The women of Gugulethu and Khayelitsha township. The third installment of photographer Julia Gunther’s ongoing project ‘Proud Women of Africa,’ which is in many ways is an outsider's continuation of visual activist Zanele Muholi's 'Faces and Phases' series, “marking, mapping, and preserving an often invisible community for posterity.” In an interview with the New Statesman, Muholi grappled with the ethical implications of documentary photography: “It’s been done for many years. Africa has mostly been projected and documented by the outside world.” (previously)
ShotKit, A Peek Inside the Camera Bags of Professional Photographers (Browse by subject, brand, or submit your own.)
Jeremy Cowart photographed John Schneider (Dukes of Hazzard/Smallville/Haves and Have Nots star), but didn't get exactly the experience he expected.
Hannah Price’s series, City of Brotherly Love, features portraits of men in Philadelphia captured just moments after they’d harassed her on the street. [more inside]
Photographer Gideon Mendel's stunning portraits of flood victims in the UK, India, Haiti, Pakistan, Australia, and Thailand. (via)
Polaroid Portrait Mosaics by Italian photographer Maurizio Galimberti offer intimate and compelling views of his subjects. How it's done: a portrait of Chuck Close, another portrait artist.
"Outcasts are my kind, they try harder. From strip joints to Burlesque theaters, I went on a quest and met the 'Legends', these dominating characters of the quintessential American art of strip tease. Hours of confidence on tapes, intimate photo sessions, they peel off and reveal the hidden layers of their life with throaty emotion. Their memories reflecting the memories of the land. Vietnam vets and bikers are their loyal patrons..." The Living Art Of Risqué, a photo essay from Marie Baronnet, features portraits of former strippers aged 60 to 95, accompanied by short bio-vignettes in their own words. [NSFW; nudity] [more inside]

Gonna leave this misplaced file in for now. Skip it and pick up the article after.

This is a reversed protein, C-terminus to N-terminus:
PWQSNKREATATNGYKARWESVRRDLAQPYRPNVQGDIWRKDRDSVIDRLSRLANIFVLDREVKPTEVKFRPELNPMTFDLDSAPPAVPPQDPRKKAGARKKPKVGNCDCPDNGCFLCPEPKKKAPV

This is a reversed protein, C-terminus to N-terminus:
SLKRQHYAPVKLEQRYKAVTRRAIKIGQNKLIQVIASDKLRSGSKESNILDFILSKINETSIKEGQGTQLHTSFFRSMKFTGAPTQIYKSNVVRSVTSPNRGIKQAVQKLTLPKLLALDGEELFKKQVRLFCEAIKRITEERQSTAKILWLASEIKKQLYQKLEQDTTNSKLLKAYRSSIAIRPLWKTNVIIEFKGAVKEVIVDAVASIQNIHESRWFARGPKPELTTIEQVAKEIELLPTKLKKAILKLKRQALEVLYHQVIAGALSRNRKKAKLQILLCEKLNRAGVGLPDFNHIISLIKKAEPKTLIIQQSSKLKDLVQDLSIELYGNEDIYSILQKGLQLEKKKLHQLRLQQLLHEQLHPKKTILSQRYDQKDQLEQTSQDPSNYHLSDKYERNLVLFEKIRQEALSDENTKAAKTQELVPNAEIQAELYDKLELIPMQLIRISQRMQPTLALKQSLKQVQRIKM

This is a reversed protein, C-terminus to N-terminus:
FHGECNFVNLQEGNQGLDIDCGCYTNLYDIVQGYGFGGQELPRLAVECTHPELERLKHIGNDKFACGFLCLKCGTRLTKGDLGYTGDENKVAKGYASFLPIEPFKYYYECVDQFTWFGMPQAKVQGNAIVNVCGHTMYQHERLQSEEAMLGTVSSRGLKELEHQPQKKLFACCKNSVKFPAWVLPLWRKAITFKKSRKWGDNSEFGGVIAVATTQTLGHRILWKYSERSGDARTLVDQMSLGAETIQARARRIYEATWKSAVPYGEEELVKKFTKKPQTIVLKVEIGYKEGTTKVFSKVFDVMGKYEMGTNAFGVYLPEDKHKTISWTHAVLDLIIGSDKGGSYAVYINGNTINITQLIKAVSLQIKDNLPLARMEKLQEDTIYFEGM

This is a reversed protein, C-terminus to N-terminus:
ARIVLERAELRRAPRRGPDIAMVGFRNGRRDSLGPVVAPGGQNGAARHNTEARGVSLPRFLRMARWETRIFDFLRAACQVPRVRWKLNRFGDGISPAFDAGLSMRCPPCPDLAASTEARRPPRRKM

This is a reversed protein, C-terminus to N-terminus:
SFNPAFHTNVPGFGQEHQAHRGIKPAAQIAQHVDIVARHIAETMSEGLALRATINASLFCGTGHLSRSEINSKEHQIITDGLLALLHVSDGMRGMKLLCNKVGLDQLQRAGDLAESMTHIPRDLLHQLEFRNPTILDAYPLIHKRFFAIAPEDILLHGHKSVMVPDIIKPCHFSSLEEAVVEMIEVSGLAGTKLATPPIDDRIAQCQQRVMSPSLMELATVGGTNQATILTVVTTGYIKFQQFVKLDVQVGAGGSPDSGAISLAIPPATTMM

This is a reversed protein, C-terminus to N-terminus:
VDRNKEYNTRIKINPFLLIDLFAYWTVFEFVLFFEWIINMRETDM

More often than not, some of the best observers of places are those not originally from there. Leon Borensztein was born in Poland, settled in Israel and emigrated only later in life to the U.S. in 1977. But unlike de Tocqueville and other aristocratic travelers of old, he had to make ends meet and stumbled into taking commercial pictures of average, normal Americans as a fly-by-night job to pay the bills. Borensztein’s portraits—comprised in his new book, American Portraits, 1979–1989, published this month by Nazraeli Press—took place on the sidelines of commercial gigs. His tools and techniques were dictated by his means: a generic backdrop, a camera, simple and spare. -- TIME Lightbox
In my unending search for just the right vintage images for our articles, I have looked through thousands of photographs of men from the last century or so. One of the things that I have found most fascinating about many of these images, is the ease, familiarity, and intimacy, which men used to exhibit in photographs with their friends and compadres. Male Affection: A Photographic History Tour
Picture a tiny Italian woman gesturing continuously as she uncorks a full brain dump (from a very, very creative mind) on all of the little things that many people never think of when photographing others.
"... the first time I had to photograph someone that wasn’t myself, I spent the night before puking, and it was half a disaster. Ten years later, these are the things I wish someone had told me back then."Sara Lando's On Photographing People: Pt. 1, the first in her three-part series on photographing people on Strobist. [more inside]
Half-Drag is photographer Leland Bobbé's series capturing both the 'male and the alter-ego female side' of a person's face in a single image.